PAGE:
BUYERS GUIDE
MERCEDES-BENZ G-CLASS
Large Wagons

The Gelandewagen was originally planned as a German Army vehicle, displacing the VW Iltis and the first civilian version was produced way back in 1979. M-B has had three prior goes at selling the G-Wagon in Australia, with the new models showing the flag as a backdrop to the Australian Army’s purchase of 1200 4WD and 6WD G-Wagons.

Mercedes-Benz GelandewagenIt’s not clear to us what Mercedes-Benz was thinking when it decided to re-introduce the Gelandewagen to the Australian 4WD market in 2010.

The company’s two previous efforts in the 1980s and 1990s proved unsuccessful and the two 2010 models were at stratospheric price levels.

The ‘base’ G350 vehicle post-2010 was powered by M-B’s aluminium-block BlueTEC, 3.0-litre V6 diesel, with 155kW and 540Nm, driving through a seven-speed, 7G-TRONIC automatic transmission to coil-sprung live axles front and rear with full-time 4WD.

Diff locks were fitted to the transfer case differential and both drive axles. The price: $161,680 ($163,900 in 2016), or around twice what you would have paid for a Land Rover Discovery 4, kitted to similar equipment levels.

But there was more: the G55 AMG version, powered by a 5.4-litre petrol V8 with 373kW and 700Nm – was yours for a mere $217,230 ($233,900 in 2016)!

For that pricing the post-2010 G-Wagon needed to offer something spectacularly different from the large-wagon competition, but the ‘new’ machines rolled on 18-20-inch wheels, with street-style, low-profile rubber, so they were hardly aimed at the affluent grazier market, nor were they Range Rover market contenders, because the G-Wagon’s chassis dynamics were years out of date.

We drove the previous-model AMG version in Germany a few years back and the flat-faced G-Wagon felt really weird at over 200km/h on the autobahn – it was no high-speed cruiser.

Until September 2017 that's how the model range Down Under stayed and buyers kept away in their thousands.

 

The 2017 effort

M-B's fourth attempt to sell the ancient Gelandwagen must have been prompted by the Australian Army’s recent purchase of 1200 4WD and 6WD G-Wagons.

Australia is the only market in the world to receive the G 300 CDI Professional Wagon and Cab Chassis models for civilian purchase, but the Army contract conditions forbid the sale of civilian 6x6 versions.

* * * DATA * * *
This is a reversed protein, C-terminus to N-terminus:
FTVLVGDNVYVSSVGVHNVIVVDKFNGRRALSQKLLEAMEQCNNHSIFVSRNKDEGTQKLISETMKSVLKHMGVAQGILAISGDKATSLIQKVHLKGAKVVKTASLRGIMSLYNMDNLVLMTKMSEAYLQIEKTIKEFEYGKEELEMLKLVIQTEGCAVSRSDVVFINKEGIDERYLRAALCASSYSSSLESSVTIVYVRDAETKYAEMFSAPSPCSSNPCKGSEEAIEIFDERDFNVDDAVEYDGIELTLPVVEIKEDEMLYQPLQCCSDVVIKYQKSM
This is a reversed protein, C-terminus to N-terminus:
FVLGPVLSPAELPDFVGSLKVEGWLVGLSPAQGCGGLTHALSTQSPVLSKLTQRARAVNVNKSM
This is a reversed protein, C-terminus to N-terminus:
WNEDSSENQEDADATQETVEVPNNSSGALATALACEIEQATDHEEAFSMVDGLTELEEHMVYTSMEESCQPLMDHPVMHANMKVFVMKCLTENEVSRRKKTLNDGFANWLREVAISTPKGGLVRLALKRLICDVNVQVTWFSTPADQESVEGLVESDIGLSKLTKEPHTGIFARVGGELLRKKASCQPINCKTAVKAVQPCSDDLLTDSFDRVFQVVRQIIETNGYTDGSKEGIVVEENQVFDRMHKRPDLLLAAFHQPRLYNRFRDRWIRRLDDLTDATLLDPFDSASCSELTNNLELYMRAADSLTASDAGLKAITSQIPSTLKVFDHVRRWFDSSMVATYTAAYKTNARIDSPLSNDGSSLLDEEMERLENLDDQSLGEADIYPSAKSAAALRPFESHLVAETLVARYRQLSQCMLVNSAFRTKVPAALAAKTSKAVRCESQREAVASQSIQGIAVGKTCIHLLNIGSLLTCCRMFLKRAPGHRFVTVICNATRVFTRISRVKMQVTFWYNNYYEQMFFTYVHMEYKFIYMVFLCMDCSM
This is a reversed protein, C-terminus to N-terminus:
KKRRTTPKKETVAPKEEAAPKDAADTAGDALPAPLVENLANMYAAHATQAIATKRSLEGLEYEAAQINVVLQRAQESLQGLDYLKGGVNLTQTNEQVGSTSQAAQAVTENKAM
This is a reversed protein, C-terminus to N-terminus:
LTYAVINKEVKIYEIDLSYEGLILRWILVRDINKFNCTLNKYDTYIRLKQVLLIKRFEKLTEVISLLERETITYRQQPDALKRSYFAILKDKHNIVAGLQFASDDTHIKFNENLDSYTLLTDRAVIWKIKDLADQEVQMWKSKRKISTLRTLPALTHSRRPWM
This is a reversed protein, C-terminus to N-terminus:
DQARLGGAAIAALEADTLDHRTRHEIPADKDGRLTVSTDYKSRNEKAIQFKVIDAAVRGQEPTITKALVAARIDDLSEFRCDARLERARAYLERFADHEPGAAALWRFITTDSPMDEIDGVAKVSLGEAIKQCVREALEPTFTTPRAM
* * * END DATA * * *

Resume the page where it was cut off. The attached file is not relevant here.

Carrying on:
The G 300 CDI Professional Wagon is powered by the same six-cylinder, turbocharged diesel, derated to 135kW and 400Nm, coupled to a five-speed automatic and permanent all-wheel-drive with a 50:50 torque split.

It comes standard with three differential locks that are selectable on the move, as well as a 'roo bar, snorkel and 16-inch black aluminium wheels. Other standard kit includes includes a 96-litre fuel tank, two 12-volt batteries, tyre pressure monitoring, air filter restriction warning, fog lights, brake pad wear indicator for the front axle, headlight and indicator stone guards, and radiator and oil sump shields.

Safety systems include driver and front passenger SRS airbags, anti-lock braking, Brake Assist and Electronic Stability Program (selectable on/off). The Wagon has four seats, with walk-through access to the luggage compartment.

Towing capacity is 3,140kg.

List pricing is $109,900, plus on-road costs, so we reckon you can kiss 120 grand goodbye, by the time you keep your local 'Benz dealer well fed.

The $9900-option PUR pack adds a walk-on bonnet, electric door mirrors, a roof rack, heat-insulated tinted glass behind the B-pillar, side running boards, a towbar, headlamp cleaning system, heated leather seats and a radio/CD player.

Both models can specify the Winch Preparation Package ($1700 Wagon/$1500 Cab Chassis MRLP) 

The walk-on bonnet option ($1900) and heated seats ($900 ) can be separately selected, as can tinted rear windows ($700) and a wire mesh partition behind the rear seats ($1200).

 

Previous Models 

There are a few of the earlier marketing efforts in the used-4WD market, but not many come up for sale. The early-model, naturally-aspirated, three-litre diesel was a slug, but the 1990s petrol-engined versions went well – especially the three-door models. 

Bush Modifications

The previous-generation G-Wagon came out of the box bush-ready and didn’t need much added kit. Because only a few were sold after-market manufacturers didn’t tool up to produce much gear for the G-Wagon.



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